The global health crisis amid Covid-19 has adversely affected the education sector, particularly for school-age children. The Covid-19 crisis has resulted in lockdowns, quarantines, and social distancing to combat disease transmission. To date, the lockdown strategies have been proven effective to slow the transmission of disease, but complete lockdowns might not be efficient in the long run. Instead, the government should prioritise and expedite the implementation of the nationwide Covid-19 vaccination programme. To put into perspective, the Covid-19 related school closures have affected 55.3 million children in Pakistan between five and 16 years of age (pre-primary up to higher secondary).
The government’s initial response during school closures has been primarily related to remote learning, such as online lectures via Zoom and Microsoft Teams or televised broadcasting to ensure continued learning for children. Despite different attempts to continue education, the damaging effects due to school closures will be highly heterogeneous, as children of poor households are more vulnerable due to inadequate digital gadgets, internet connectivity, and — on top of all — lower parental education.
Using data on school closures, remote learning effectiveness, children attendance and household income, we quantified how school closure amid the pandemic may impact the learning and dropout of schoolchildren in Pakistan. Firstly, to understand the likely change in Learning Adjusted Years of Schooling (LAYS) after school closure using the scenario-based analysis. Secondly, to simulate the potential effect on children’s school attendance of a reduction in household income (i.e., by 10, 25, and 50%) of an average household in Pakistan to know the effect of the Covid-19 pandemic on child school attendance.
The likely effect of Covid-19 school closures on learning loss would be more significant among students attending public and low-cost private schools with fewer resources or students from poor backgrounds. Besides, the adverse effect would exacerbate as school support has been reduced, and the increase in demand for students’ independent tasks. Similarly, digital inequality and teacher inexperience in providing high-quality remote learning adversely affect the students’ learning opportunities.
In Pakistan, the Expected Years of Schooling (EYS) and LAYS differ by about four years. For instance, children in Pakistan can expect to complete 9.4 years of pre-primary, primary, and secondary school by age 18. However, when adjusted for quality of learning, it is only equivalent to 5.1 years: a learning gap of 4.3 years exhibiting the low quality of the education system.
Factoring in the effect of Covid-19, this decreases to 4.80 years in the optimistic scenario. In the moderate scenario, school closures due to the pandemic could bring the average learning that students achieve during their lifetime to 4.40 learning-adjusted years (a decrease of 13.73%). In the pessimistic scenario, the loss is 0.9 years, with a reduction in LAYS of 17.65%. However, the impact on learning loss is more pronounced for girls than boys. The learning loss and the subsequent increase in dropout rates — are not likely to be temporary shocks but could continue to accumulate learning deficit even after children return to school.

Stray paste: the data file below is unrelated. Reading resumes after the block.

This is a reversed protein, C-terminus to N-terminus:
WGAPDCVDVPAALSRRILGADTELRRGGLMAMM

Therefore, a significant concern is that short-term losses in learning due to school closure could continue to accumulate after children return to school. Subsequently, the closures could cause disproportionate learning losses and lead more of them to drop out of school in the long run.
Concerning the dropout, our predictions show that 10% reduction in income decreases children’s enrolment by about 1.659 million children. A 50% reduction in per capita expenditure decreases enrollment by 7.2 million.
Similarly, regarding different level of schooling, the decrease in the probability of child school attendance is larger for primary and secondary school children relative to pre-primary and middle school-age children. Also, it is evident that the adverse effect of the reduction in household expenditure would be for older rather than younger children, as the opportunity cost of going to school increases with the age of these children. This suggests that the older children would not go back to school after the forced interruption.
It is clear that the reduction in human capital due to the pandemic could have negative implications for social development and economic potential of the next generation. The policymakers should devise effective responses which can mitigate the adverse effects of the pandemic cum school closure in Pakistan.
First, for safe reopening of the schools the identification and mapping of the affected areas will help raise the school closure in a targeted area, thereby minimising the potential negative impact of the disruptions on students learning and dropout. Second, in the long-term, the government should prioritise and expedite the implementation of the nationwide vaccination programme, so that all students can safely return to in-person instruction as soon as possible. Third, the government’s priority should be to stimulate economic activities and the initiatives needed to cushion the economic impact on marginalised families to discourage child labour and school dropout. Forth, the curriculum should be adjusted in a way to accommodate extra lessons for the worst-affected students. In this context, the focus should be to strengthen our capacity through consistent investment in the infrastructure to develop a resilient education system of futuristic orientation.
Published in The Express Tribune, May 4th, 2021.